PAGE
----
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By Evan Henerson

The deeper “Capital & Main” digs, the worse it looks for Secretary of Labor nominee Andrew Puzder.

In the second article of the publication’s investigative series, “Capital & Main’s” Dean Kuipers asks “Did Company led by …Puzder Purge Longtime Managers?” And, through some rather exhaustive research of interviews and court document, he concludes “Yes.”

The story kicks off with a 34 year employee and former district manager who oversaw as many as nine Orange County stores. Blanca “Letty” Carbajal won a slew of employment awards including an expensive watch, two diamond rings and lucrative bonuses. She earned around $100,000 annually. Then, after she turned 51, she was told her job was no longer available. She was replaced by a younger man.

“Her firing may have more to do with Puzder, “ Kuipers writes. “A Capital & Main investigation has discovered a dozen wrongful termination suits filed by former California managers against Carl Karcher Enterprises (CKE) since 2014, most in Southern California and many very similar in their claims of age and sex discrimination, or of being the result of retaliation for legal medical leave or for reporting safety violations.

The pattern suggests that Puzder, who for over 16 years has publicly denounced labor regulations in the fast-food industry, and whose supervisory staff in Southern California has, according to court documents, talked openly about replacing older staff with younger blood, may have targeted longtime managerial employees like Carbajal.”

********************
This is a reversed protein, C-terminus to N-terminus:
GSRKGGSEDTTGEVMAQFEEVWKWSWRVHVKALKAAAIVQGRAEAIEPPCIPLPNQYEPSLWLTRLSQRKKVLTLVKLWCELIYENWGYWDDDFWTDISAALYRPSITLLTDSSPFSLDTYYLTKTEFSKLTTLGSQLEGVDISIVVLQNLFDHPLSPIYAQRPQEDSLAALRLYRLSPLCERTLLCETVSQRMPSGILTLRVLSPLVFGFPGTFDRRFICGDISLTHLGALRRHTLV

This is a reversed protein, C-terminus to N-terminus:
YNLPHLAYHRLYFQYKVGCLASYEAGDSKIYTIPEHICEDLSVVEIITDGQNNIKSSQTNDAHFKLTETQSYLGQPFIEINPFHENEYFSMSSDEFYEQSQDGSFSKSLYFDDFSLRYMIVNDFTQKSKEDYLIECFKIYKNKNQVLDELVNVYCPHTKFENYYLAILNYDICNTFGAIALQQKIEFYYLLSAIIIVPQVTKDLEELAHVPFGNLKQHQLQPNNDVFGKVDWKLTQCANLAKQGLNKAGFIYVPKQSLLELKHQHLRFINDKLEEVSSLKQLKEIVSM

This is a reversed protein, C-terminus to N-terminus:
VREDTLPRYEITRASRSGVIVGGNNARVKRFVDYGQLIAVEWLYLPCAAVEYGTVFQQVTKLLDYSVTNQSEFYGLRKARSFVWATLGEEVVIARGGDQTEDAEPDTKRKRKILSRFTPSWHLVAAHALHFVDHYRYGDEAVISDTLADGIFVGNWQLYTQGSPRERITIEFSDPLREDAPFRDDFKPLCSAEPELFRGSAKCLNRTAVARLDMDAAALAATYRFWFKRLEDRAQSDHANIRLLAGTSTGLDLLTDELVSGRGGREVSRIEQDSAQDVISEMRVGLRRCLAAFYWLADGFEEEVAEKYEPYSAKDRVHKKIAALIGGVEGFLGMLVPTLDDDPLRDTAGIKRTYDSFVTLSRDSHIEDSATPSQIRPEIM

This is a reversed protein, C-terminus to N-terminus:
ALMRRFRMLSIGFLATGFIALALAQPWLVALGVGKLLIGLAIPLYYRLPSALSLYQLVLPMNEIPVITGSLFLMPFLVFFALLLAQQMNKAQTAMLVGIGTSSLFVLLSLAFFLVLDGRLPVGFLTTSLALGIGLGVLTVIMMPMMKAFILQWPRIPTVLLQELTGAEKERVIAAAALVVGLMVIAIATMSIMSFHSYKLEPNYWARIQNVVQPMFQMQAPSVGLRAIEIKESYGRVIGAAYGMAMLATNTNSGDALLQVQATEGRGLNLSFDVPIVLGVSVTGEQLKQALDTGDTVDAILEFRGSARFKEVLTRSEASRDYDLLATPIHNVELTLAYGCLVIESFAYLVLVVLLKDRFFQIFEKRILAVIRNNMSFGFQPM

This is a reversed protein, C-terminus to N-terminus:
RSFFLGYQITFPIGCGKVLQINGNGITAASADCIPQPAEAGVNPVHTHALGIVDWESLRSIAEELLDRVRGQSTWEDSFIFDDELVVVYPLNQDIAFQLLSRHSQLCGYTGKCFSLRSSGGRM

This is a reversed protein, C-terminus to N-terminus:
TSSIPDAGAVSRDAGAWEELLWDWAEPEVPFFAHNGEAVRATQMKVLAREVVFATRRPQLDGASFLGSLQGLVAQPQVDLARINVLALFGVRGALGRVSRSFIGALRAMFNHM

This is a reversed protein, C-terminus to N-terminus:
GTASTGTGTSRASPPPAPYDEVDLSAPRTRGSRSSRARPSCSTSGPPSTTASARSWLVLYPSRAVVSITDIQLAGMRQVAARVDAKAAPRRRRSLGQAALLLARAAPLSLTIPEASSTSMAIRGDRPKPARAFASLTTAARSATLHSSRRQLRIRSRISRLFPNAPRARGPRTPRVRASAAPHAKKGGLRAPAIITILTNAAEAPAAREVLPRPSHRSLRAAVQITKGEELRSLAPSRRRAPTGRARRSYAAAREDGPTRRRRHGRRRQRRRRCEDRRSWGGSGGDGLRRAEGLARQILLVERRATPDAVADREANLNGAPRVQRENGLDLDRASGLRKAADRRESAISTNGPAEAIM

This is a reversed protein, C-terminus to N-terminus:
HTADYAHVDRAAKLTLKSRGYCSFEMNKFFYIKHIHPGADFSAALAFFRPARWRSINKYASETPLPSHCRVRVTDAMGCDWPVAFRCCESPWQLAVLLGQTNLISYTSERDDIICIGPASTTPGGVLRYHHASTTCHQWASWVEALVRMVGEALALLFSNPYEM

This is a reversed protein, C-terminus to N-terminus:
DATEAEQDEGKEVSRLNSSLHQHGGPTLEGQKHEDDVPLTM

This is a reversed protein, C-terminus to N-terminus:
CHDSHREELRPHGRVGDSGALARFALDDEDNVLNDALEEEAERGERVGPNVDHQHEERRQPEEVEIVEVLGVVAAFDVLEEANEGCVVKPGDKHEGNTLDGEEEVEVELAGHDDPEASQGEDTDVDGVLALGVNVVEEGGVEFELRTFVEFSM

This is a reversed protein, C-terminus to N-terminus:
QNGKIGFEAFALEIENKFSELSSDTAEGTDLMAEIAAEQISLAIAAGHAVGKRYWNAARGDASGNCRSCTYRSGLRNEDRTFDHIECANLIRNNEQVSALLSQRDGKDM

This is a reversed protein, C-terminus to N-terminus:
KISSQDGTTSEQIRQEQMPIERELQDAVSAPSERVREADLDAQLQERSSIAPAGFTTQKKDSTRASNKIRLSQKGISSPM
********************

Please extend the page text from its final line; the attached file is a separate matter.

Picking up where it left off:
The article goes on to recount chapter and verse examples of other firings and also quotes attorneys and law professors.  After Puzder was named as Trump’s pick for Secretary of Labor, the Restaurant Opportunities Centers (ROC) United, which seeks better working conditions in restaurants, sent surveys to CKE employees, and collected replies from 564 people over a two-week period, 76 percent of them from women.

Early survey results are not flattering. 66 percent of the female respondents said they had experienced sexual harassment at work; one third reported wage theft, reports of understaffing and subsequent poor working conditions were rampant.

Here’s hoping the Senate Committee on Health, Education Labor and Pensions is paying attention.

Read the entire article here. Check back tomorrow for more.

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